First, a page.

In the Desert and on the Docket, UVA Law Students Give Back During Alternative Spring Break
From helping poor defendants on crowded court dockets in New York and Louisiana, to providing relief to migrants in the Arizona desert, University of Virginia School of Law students aided legal and humanitarian efforts last week as volunteers through an alternative spring break program.
The law students — 29 in total — worked at seven locations across the country, donating more than 1,000 pro bono hours. Now in its seventh year at UVA Law, the Public Interest Law Association's Alternative Spring Break program allows students to learn about careers in public service while also helping a range of government and public-interest organizations.
Matt Carroll, a second-year law student who volunteered at the New York Legal Aid Society, worked along with two other students under attorney Adam Heyman, who graduated from UVA Law in 2003.
"We essentially were able to see what life is like on the ground, day to day, for a defender in that jurisdiction," Carroll said. "We were able to see the meat and the bones."
A native New Yorker and aspiring public defender who has interned with The Bronx Defenders and the Public Defender Service of the District of Columbia, Carroll said the pace was "frenetic" when the students accompanied attorneys to arraignments in the New York City Criminal Court of Brooklyn. The students interacted with clients accused of diverse crimes, and Carroll assisted with "traffic," or case flow, because of his previous defender's office experience.
"The one commonality [among clients] is that they're in a stressful situation," Carroll said. "You meet people on the worst day of their lives."
Due to the crowded dockets and the large number of defendants in financial need, clients are typically granted public defenders the day of their court appearance and usually receive no more than 15 minutes of legal consultation before appearing, he said.
"Most illuminating is seeing the very, very obvious disparities in terms of race and class that are evident in this process," he said. "Effectively you go to these courthouses and you see largely poor persons of color from underserved communities. It really exposes you to a serious societal, humanitarian issue that's going on in our country right now."
Second-year law student Katie Tongalson, also a native New Yorker, instead journeyed south to volunteer at the Orleans Public Defenders in Louisiana. The state has the highest incarceration rate not only in the country, but in the world.
"I wanted to go to New Orleans because it was such a well-known office," she said. "I wanted to see what it would be like working for a defense office in the South. I have a deep interest in criminology, so it was interesting to be in such a hotbed, where there is such an incarceration crisis."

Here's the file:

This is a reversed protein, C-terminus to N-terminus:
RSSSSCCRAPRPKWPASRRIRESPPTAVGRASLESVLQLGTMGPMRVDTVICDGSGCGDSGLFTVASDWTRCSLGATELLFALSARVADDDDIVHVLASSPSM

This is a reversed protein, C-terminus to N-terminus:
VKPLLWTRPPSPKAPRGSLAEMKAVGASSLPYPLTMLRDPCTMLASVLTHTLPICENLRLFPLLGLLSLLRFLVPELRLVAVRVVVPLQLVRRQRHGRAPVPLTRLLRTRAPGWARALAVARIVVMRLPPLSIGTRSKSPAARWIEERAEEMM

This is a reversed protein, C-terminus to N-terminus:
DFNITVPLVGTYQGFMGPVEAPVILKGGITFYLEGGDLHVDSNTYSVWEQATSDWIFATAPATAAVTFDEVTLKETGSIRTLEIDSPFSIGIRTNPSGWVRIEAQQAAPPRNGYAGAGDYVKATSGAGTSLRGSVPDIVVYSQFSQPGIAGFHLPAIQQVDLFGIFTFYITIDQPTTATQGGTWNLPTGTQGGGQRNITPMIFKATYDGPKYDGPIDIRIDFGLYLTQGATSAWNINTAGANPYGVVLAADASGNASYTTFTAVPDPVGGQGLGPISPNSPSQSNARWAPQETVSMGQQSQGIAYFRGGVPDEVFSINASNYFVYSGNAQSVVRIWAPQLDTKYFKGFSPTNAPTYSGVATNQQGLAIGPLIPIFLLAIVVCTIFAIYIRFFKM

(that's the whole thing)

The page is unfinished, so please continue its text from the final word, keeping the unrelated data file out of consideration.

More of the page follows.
While Tongalson said her future most likely lies as a litigator in New York, she could see the advantage of gaining courtroom experience by working for the office.
"Because they have so many cases, it's highly likely many of those will go to trial," she said. "They plea less than in other jurisdictions."
Other work settings included Catholic Charities, the Virginia Office of the Attorney General and Central Virginia Legal Aid Society. While most of the experiences were in indoor office or courtroom settings, one involved the outdoors.
Third-year law student Matt Brooker worked for No More Deaths, an organization that leaves water and food along migrant trails in the Arizona desert, among other humanitarian efforts.
Brooker said he gained a richer understanding of the human struggles that take place every day at the Arizona-Mexico border.
"Too often immigration work is cabined as a purely political or legal battle with clear positions on either side of the debate," Brooker said. "Providing direct aid to severely dehydrated and starving people, while dealing cooperatively with Border Patrol, brought to the forefront the complexity and inherent malleability of the interests at play in immigration policy."
Founded in 1819, the University of Virginia School of Law is the second-oldest continuously operating law school in the nation. Consistently ranked among the top law schools, Virginia is a world-renowned training ground for distinguished lawyers and public servants, instilling in them a commitment to leadership, integrity and community service.